The coolest DTS:X features include:

  • Flexible object-based audio that scales to any speaker layout.
  • Height virtualization to simulate overhead sound without height channels.
  • Smooth, accurate audio object panning just like Dolby Atmos.
  • Backward compatibility with existing DTS surround sound formats.

Here‘s what you need to enjoy DTS:X at home:

  • A DTS:X enabled AV receiver.
  • DTS:X supported speakers – no need for height channels.
  • DTS:X content from Blu-ray discs and some streaming services.

With the right gear, DTS:X can also place sounds all around you, above you, and close to you just like Dolby Atmos.

Now that you have a basic idea of how both Dolby Atmos and DTS:X work, let‘s dig into how they compare.

Dolby Atmos vs DTS:X: Detailed Technical Comparison

Let‘s now look at some key technical specifications to see how Dolby Atmos and DTS:X stack up on factors like audio bandwidth, speaker requirements, metadata and more.

Audio Bandwidth and Bitrate

This table compares the audio bandwidth and bitrate of Dolby Atmos and DTS:X:

Technology Audio Bandwidth Bitrate
Dolby Atmos 24 kHz 768 kbps
DTS:X 96 kHz 1.5 Mbps

Key things to note:

  • DTS:X supports a higher audio bandwidth of 96 kHz compared to Dolby Atmos‘ 24 kHz.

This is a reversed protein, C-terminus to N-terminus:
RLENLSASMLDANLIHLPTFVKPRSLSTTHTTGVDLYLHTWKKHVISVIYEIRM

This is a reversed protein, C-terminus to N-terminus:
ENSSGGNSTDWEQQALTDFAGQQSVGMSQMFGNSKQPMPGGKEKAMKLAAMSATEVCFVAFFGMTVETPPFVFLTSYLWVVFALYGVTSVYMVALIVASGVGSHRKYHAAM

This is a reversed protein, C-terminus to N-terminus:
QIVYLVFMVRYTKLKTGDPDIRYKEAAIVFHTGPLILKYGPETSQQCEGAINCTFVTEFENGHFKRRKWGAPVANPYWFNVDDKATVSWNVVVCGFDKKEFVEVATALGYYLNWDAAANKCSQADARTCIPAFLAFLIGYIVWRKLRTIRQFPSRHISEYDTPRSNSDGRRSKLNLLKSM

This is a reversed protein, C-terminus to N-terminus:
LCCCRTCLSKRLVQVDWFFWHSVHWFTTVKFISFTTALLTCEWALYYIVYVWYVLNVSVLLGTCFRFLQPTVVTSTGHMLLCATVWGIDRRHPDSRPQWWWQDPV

• DTS:X has an audio bitrate of 1.5 Mbps versus 768 kbps for Dolby Atmos.

The advantage goes to DTS:X here with its higher bitrate and bandwidth resulting in improved audio fidelity.

Speaker Layout Requirements

Dolby Atmos and DTS:X have slightly different speaker layout needs:

  • Dolby Atmos requires at least 2 height channels in a 5.1.2 or 7.1.2 layout.

  • DTS:X does not need dedicated height speakers allowing for more flexible configurations.

In terms of max supported speaker feeds:

  • Dolby Atmos supports up to 64 discrete channels.

  • DTS:X can handle up to 32 speaker feeds.

Once again, DTS:X is a bit more flexible while Dolby Atmos supports more channels for very large scale installations.

Audio Objects and Metadata

For 3D immersive audio, both Dolby Atmos and DTS:X utilize audio objects with positional metadata:

  • Dolby Atmos has a limit of 128 simultaneous objects.

  • DTS:X has no set restriction and supports unlimited objects.

The object-based sound design is identical in both systems. However, DTS:X gives content creators more freedom with no cap on concurrent objects.

Codec Support and Compression

Dolby Atmos and DTS:X rely on these audio codecs:

  • Dolby Atmos uses the Dolby AC-4 codec or legacy Dolby TrueHD.

  • DTS:X is built on the DTS:X codec or legacy DTS-HD Master Audio.